The Methodist minister got off the bus in the small Massachusetts town.
Nan Kaye-Skinner and her husband Lew were on vacation and, with train tracks under repair in Boston, a meandering bus route was taking them to their day at the beach.
It was a long ride.
That Saturday — when they finally arrived in the seaside town of Gloucester — they wandered around a bit before they headed to the water.
And when they needed a bathroom break, the only place open was the library.
That’s where they saw it: the F-Word Project.
Tall, sturdy banners in the library’s community room, each one telling a story of forgiveness.
The couple forgot their schedule.
“The more stories we read, the more humbled we were not only at how people had found within themselves the desire and ability to forgive,” Nan said last week. “But the impact that had had on them and the people around them.”
The couple spent more than an hour immersed in tales of grief, horror and reconciliation from around the world, each one deeply personal and unique, but each carrying a common thread.
Then Nan turned to her fellow pastor husband: We need to bring these to Lincoln.
On Friday, the couple stood in front of the first of 18 banners that will fill an empty retail space at Gateway Mall for the next three weeks.
There’s Desmond Tutu in red and a mother who lost a daughter standing beside the man who ordered the attack that killed her, and more stories from Rwanda and Bosnia and downtown Manhattan on 9/11 still rolled in cardboard tubes, waiting to be hung.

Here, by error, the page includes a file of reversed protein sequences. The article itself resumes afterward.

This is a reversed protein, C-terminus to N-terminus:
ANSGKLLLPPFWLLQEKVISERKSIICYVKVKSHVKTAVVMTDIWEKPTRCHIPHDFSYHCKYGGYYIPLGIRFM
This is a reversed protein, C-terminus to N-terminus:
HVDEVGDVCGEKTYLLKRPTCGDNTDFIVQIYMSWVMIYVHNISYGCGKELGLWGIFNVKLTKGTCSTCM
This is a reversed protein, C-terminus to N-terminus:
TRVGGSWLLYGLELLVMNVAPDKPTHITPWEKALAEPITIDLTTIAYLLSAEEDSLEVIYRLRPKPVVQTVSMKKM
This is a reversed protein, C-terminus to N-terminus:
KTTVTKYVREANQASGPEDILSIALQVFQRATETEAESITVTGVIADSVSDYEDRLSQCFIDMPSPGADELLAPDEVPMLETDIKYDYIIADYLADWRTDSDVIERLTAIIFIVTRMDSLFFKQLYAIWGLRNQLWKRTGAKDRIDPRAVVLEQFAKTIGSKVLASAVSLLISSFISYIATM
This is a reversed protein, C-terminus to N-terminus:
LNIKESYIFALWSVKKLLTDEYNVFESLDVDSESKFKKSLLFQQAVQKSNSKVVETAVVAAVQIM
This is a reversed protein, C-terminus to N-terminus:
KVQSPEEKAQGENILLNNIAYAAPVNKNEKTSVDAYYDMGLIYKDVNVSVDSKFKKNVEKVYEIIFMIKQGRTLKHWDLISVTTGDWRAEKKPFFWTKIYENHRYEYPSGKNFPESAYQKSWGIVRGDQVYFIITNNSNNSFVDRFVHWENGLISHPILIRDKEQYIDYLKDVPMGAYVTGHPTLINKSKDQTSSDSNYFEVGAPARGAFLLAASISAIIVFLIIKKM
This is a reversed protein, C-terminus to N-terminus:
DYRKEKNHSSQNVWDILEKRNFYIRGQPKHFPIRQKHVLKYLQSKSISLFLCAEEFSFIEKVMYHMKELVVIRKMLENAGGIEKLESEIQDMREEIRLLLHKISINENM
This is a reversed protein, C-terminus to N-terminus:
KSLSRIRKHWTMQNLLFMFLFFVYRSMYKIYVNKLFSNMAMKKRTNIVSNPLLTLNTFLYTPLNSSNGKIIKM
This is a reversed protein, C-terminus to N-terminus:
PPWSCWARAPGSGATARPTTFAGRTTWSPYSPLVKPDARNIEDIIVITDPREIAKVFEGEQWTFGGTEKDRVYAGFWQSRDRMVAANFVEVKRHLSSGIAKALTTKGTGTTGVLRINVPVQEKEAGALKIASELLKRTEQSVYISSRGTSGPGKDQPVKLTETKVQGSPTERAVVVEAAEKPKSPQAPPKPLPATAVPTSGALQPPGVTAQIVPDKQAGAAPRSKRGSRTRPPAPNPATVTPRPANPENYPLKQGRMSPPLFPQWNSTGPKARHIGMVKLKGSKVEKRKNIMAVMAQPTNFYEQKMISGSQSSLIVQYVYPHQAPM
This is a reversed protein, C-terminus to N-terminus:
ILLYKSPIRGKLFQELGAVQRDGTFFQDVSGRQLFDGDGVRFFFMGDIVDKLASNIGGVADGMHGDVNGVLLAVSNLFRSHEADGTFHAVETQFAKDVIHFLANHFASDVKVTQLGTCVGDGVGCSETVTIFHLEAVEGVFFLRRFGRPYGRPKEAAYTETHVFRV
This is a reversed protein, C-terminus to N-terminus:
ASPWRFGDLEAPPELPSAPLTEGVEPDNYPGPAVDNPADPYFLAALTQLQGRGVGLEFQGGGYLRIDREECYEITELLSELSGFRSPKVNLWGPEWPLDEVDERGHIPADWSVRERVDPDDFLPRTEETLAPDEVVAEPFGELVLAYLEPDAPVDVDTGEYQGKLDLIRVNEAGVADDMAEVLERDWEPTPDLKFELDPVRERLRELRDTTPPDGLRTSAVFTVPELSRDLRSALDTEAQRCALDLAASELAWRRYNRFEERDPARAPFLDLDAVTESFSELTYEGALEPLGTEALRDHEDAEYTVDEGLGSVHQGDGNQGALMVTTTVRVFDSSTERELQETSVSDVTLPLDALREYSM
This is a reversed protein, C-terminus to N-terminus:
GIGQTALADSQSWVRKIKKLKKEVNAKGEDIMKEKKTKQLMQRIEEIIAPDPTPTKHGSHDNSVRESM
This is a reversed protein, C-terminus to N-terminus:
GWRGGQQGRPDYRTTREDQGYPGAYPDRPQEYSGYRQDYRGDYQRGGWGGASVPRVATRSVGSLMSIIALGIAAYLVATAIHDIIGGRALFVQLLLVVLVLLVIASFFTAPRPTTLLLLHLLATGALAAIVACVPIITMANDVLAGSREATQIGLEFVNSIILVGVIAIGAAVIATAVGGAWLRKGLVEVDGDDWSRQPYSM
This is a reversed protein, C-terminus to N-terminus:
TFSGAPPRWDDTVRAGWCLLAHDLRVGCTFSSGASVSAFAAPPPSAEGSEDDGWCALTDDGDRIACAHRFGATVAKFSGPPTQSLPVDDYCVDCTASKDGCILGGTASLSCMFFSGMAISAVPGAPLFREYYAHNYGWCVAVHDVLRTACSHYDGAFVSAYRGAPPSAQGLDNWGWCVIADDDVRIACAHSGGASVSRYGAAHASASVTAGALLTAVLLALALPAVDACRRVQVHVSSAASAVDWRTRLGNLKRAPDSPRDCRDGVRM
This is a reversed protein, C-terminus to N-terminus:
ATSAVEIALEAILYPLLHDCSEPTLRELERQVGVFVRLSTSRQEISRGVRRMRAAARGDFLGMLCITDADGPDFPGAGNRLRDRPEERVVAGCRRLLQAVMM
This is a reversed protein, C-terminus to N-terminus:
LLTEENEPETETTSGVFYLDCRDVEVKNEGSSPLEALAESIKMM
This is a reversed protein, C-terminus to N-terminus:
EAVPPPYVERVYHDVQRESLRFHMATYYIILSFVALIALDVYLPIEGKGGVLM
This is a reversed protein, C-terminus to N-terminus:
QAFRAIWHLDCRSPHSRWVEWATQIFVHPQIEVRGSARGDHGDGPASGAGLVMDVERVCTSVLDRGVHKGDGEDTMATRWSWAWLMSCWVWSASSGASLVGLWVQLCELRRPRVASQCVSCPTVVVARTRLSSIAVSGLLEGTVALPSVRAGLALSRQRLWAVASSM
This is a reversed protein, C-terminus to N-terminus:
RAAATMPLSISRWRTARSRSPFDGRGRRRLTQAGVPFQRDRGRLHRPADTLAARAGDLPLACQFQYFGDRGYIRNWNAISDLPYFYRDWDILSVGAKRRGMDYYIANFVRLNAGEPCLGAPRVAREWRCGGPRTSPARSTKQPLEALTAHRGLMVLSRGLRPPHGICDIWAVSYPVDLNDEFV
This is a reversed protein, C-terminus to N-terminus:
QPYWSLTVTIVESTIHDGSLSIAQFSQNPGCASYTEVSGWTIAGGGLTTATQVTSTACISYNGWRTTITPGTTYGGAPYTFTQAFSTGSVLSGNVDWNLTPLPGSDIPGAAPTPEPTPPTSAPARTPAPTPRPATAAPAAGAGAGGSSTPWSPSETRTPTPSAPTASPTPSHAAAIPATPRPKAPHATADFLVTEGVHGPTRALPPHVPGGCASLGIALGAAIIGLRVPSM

This day was two years in the making, Nan says.
And it grew into a web of interconnected events that involved Lincoln Public Schools and Lincoln City Libraries, Nebraska Wesleyan University and the Mayor’s Interfaith Prayer Breakfast, as more and more people saw the possibilities and wanted to join in.
Forgiveness Lincoln has already seen local stories staged in a student-written and -produced cabaret at Wesleyan. Its committee members helped bring a Forgiveness Project speaker to town to share his story at a prayer breakfast attended by city leaders.
It reached out to Lincoln Public Schools, which led to student art on the theme of forgiveness and its lessons. Forgiveness will be the theme at Bennett Martin Library's family storytime in May.
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In the end, the buy-in was easy, Nan says.
“It went from an initial coffee and it has just grown. The spirit is moving and I’m excited to see what ways it comes to life.”
The hard part was finding the right space. Nothing seemed to be the right fit — or it had been booked far into the future.
And then the Trinity United Methodist Church leader got a tip about Gateway Mall and its community initiative.
Live 360, they call it, says Becky Sidles, mall marketing manager. “We have valuable space out here and we want people to use it.”
Specifically, they want to turn the mall’s common areas, parking lots and empty storefronts into usable community-minded places. (The student art exhibit, for instance, is in the former Things Remembered space, across from Zale’s.)
The marketing manager knew nothing about the Forgiveness Project — which began in 2004 in Great Britain and has since spread around the world — until Nan showed up in her office.
“I was immediately caught up in it and joined the committee.”
She thinks the mall space is perfect, a place to broaden the scope of the project and to expose the banners to a wider audience.
It’s not quiet, like an art gallery or a church, venues the organizers had initially explored. And it’s open seven days a week.
“Ultimately, I think it will get more eyes on it here.”
There will be comfy chairs for viewers to sit and reflect and talk about the banners, a table with journals for visitors to write their reflections.
They hope the audience will be diverse in age and ethnicity. Church-goers, synagogue and mosque worshippers, atheists, the indifferent.
And that’s a good thing, the Methodist minister says.
Because it’s not a Christian project.
“It’s a human project.”